# azimuth

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## azimuth

(ăz`əməth), in astronomy, one coordinate in the altazimuth coordinate systemaltazimuth coordinate system
or horizon coordinate system,
astronomical coordinate system in which the position of a body on the celestial sphere is described relative to an observer's celestial horizon and zenith.
. It is the angular distance of a body measured westward along the celestial horizon from the observer's south point.

## azimuth

(az -ă-mŭth) See horizontal coordinate system.

## Azimuth

(religion, spiritualism, and occult)

One can locate a specific celestial object in several ways, most of which involve specifying two coordinates. The azimuth is one of the coordinates of such a system. Although the notion of azimuth is basically simple, it is not simple to explain. Imagine that a group of people are looking at a star. From where they are standing, they can measure the angle between the horizon and the star. This gives them one coordinate in terms of angular distance (called the altitude, for obvious reasons). Then imagine a geometric plane that, like some kind of gigantic wall, cuts through Earth, intersecting the north and south poles, the place where they are standing, and the point directly over their heads (the zenith). They then measure another angle with their surveying instrument, this time between the imaginary wall and the star. This angular distance gives them the azimuth.

### Sources:

Filbey, John, and Peter Filbey. The Astrologer’s Companion. Wellingborough, Northamptonshire, UK: Aquarian Press, 1986.
Gettings, Fred. Dictionary of Astrology. London: Routledge & Kegan Paul, 1985.

## azimuth

[′az·ə·məth]
(astronomy)
Horizontal direction of a celestial point from a terrestrial point, expressed as the angular distance from a reference direction, usually measured from 0° at the reference direction clockwise through 360°.
(engineering)
In directional drilling, the direction of the face of the deviation tool with respect to magnetic north.
(geodesy)
Horizontal direction on the earth's surface.

## azimuth

azimuth
In plane surveying, a horizontal angle measured clockwise from north meridian to the direction of an object or fixed point.

## azimuth

i. A direction expressed as a horizontal angle, usually in degrees, measured clock-wise from a reference datum or direction, usually north. The azimuth will be a true zenith, grid azimuth, magnetic azimuth, or relative azimuth, depending upon which reference datum is used.
ii. The arc of the observer's rational horizon or the angle at his zenith contained between the observer's celestial meridian and the vertical circle through that body. It is the distance, measured in degrees, along the horizon westward from the south point of the horizon to the place where the vertical circle through an object intersects the horizon.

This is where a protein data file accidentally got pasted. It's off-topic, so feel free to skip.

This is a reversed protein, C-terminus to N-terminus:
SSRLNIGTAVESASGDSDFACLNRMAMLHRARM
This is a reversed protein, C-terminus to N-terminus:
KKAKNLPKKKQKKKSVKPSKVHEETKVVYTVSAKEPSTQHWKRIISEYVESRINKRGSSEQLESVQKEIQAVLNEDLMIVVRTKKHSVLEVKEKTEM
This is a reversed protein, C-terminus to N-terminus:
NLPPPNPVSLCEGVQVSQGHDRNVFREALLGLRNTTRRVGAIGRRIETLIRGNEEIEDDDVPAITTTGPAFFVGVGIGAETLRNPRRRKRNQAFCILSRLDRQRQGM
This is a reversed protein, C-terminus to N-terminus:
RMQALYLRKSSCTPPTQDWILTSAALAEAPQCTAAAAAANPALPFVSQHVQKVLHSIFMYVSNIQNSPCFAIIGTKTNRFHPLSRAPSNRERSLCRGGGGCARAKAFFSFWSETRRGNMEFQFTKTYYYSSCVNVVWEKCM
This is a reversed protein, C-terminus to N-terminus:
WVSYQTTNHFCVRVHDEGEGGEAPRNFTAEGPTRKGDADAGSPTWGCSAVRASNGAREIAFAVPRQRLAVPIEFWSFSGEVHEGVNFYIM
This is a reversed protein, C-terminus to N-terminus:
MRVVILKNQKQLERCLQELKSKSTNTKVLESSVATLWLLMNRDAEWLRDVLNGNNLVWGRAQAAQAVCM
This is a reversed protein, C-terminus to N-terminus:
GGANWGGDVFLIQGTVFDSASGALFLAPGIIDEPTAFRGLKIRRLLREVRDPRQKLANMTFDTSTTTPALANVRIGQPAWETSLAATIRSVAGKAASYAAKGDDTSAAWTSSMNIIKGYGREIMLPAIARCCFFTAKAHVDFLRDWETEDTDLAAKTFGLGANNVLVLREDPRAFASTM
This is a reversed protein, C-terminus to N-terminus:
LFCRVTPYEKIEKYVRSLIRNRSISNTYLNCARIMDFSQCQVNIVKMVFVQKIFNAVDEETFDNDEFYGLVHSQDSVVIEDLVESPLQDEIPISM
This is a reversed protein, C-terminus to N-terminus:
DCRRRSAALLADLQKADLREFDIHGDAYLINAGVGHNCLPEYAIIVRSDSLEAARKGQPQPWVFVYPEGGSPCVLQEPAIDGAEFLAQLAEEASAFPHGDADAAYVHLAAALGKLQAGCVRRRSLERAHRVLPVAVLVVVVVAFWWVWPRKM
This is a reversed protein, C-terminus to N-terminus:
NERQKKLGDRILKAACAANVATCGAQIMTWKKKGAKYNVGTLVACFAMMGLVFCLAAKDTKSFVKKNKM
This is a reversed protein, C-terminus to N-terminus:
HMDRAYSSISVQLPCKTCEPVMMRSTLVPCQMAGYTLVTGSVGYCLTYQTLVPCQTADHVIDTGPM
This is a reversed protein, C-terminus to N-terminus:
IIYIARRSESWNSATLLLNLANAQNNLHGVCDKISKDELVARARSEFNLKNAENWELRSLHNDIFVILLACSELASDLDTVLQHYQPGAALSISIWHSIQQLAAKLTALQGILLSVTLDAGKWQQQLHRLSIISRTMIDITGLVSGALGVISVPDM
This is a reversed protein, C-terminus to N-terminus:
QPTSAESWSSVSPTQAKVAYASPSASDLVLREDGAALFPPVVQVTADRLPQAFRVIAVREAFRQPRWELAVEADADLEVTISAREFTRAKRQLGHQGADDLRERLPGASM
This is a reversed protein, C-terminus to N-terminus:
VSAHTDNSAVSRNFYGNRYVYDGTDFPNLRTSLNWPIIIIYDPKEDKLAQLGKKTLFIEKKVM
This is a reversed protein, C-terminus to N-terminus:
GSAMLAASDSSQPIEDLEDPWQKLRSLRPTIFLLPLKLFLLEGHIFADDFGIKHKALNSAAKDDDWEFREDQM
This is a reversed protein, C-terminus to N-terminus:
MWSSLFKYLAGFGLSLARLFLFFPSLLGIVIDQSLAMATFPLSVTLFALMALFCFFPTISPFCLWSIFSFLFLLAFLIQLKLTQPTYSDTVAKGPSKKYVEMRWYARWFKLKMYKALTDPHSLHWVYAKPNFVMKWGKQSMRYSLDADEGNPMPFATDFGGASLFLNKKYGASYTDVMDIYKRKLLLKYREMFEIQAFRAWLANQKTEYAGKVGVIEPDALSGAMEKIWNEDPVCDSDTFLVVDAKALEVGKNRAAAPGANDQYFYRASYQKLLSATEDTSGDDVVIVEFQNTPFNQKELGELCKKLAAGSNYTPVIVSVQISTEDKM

iii. As it pertains to aerial photography, the azimuth of a photograph is the clock-wise horizontal angle measured about the ground nadir point from the ground survey north meridian to the principal plane of the photograph. Also called azimuth of the principal plane.

## azimuth

Astronomy navigation the angular distance usually measured clockwise from the north point of the horizon to the intersection with the horizon of the vertical circle passing through a celestial body

## azimuth

The trajectory of an angle measured in degrees going clockwise from a base point. A disk azimuth alignment test checks for the correct positioning of the read/write head to the track.
References in periodicals archive ?
From the Maxwell system (1)--(3) a differential equation for the azimuthal component of the electric field strength [E.
2], and P were taken as the areas around the azimuthal angle of 30[degrees], 150[degrees], and 90[degrees], respectively, after the subtraction of baseline area.
This section is devoted to an extensive study of dimensionless temperature profiles depending on dimensionless azimuthal direction y/D variation for the different measuring stations.
Failure to understand azimuthal variations in physical or mechanical properties derived from seismic data can lead to poor well orientation, water breakthrough along natural or induced faults, incorrect prediction of the most fractured or fracturable zones, and ultimately sub-optimum production.
As examples of the general features of surfaces of spherical polar amplitude functions with further values of azimuthal quantum number l, we show in figure 15 the surface of [[psi].
28) Figure 4 shows the azimuthal dependence of the normalized events at elevation angles of 55 and 111mrad.
Third kind nonhomogeneous boundary conditions are applied in the radial direction but the first or second kind homogenous boundary conditions are used in the angular and azimuthal directions.
Then they share findings of tests at specific locations, among them the role of wrench faults and fractures in creating "sweet spots" in tight gas exploration and production in Rulison Field in Colorado, the fracture control of P-wave azimuthal anisotropy in a Laramide basement-cored anticline at Wyoming's Casper Arch, and natural fractures in folded sandstones of the Tensleep Formation in Wyoming.
For the transmitting antenna, the azimuthal angle, [phi], varied from 20[degrees] to 340[degrees] with steps of 40[degrees] and the polar angle, [theta], ranged from 30[degrees] to 150[degrees] with steps of 15[degrees].
In this case, WGMs of large azimuthal index should be excited in the resonators.

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